(One, the AIU mascot. He is an Akita, the dog breed, and his name is a play on the Japanese sound for woof "wan", as well as the word 'one,' as in we are all part of one world.)


(Sakura, or cherry trees, lining one of the walkways on campus.)


video

(A video of the hip-hop dance club's recruiting skit. This was at an information session that told new students about the cool clubs they could join. I personally dallied in the calligraphy club, the tea ceremony club, and mainly the Japanese traditional dance club.)



Monday, May 21, 2012

The Highs and Lows of Being Somewhere Foreign

Although I have been traveling to far away places since I was 6 years old, for the most part I hadn't experienced anything extremely foreign. Most of my travel experience has been to either Alberta or California, with the occasional trip so somewhere new, like Hawaii, Arizona, British Columbia, and Mexico. Canada, while retaining an entirely different essence than the US, has never pushed my comfort zone so far as to feel “foreign.” My trips to Hawaii and Mexico were so tourist oriented, that the walls of my resort hotel or cruise ship kept me from really experiencing the uniqueness of those places. So when I went to Japan, the sensation of being in a truly foreign land, built up by a lifetime of dreaming, obsession, and hype, was intense.

The understanding that I was even going to Japan didn't really dawned on me until I was on the train traveling from Narita Airport to Tokyo Station. Looking out the window as we moved through the relatively uncrowded outskirts of Tokyo it finally hit me that I wasn't just going to Japan, I was there. And it was so different. The trees, roads and houses were crowded together with only loose whispers of order, making the careful city planning of Colorado cities seem obsessive-complusive. The roofs of the houses spread out passed the walls into the pointed corners so characteristic of East Asian architecture—giving even the cheapest, smallest house a traditional flair reminiscent of shrines and pagodas and samurai castles. The signs and billboards we passed were written in a language that, despite my years of learning it, I could not decipher in the brief moments they flew by. It was exactly as I had expected it to look, and yet everything was a surprise. I was bouncing in my seat, nose pressed against the glass like a child. Turning to my boyfriend, Justin, who was also studying abroad, I said, “I can't believe we're here.”

This excitement was enough, for a while, to counteract the fact that I had just flown across the Pacific Ocean on a cramped airplane and had managed very little sleep. It wasn't until we actually got to Tokyo Station—the biggest and most crowded train station in the world—that the other, scarier side of being in such a foreign place began to take its toll. My language courses had not prepped me for the plunge of being surrounded by people who only spoke Japanese. As my weariness sunk in, I suddenly could not remember anything I'd learned, and anybody who talked to me sounded like an alien under water. Not to mention that speaking Japanese to a native still made my palms sweat and my heart beat like a percussionist on crack.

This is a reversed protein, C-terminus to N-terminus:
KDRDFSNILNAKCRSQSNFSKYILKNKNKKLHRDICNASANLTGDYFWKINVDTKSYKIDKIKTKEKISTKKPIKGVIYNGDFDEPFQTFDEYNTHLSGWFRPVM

Navigating Tokyo Station, even with the supposed “help” of my boyfriend's brother who lived in Tokyo, was a nightmare. For a small town girl who is used to cities of 3000 and can barely handle her university of 30,000, it was terrifying. People in Tokyo Station don't watch where they're going. They are focused on getting to their destination as fast as possible and they don't notice anything else—even two dumb foreigners with two huge suitcases each, standing in everyone's way looking completely lost. Some guy even intentionally tripped my luggage. Justin's brother adopted this hurried mindset, too, and completely forgot (or didn't care to find out) that I had no idea how to buy train tickets, or get through the check points, or where to go. When I tried to explain, I was rushed past the check point anyway, quickly told “It's okay. It's okay.” Luckily no one checked our tickets on the train we took to get to dinner, because I definitely did not buy one.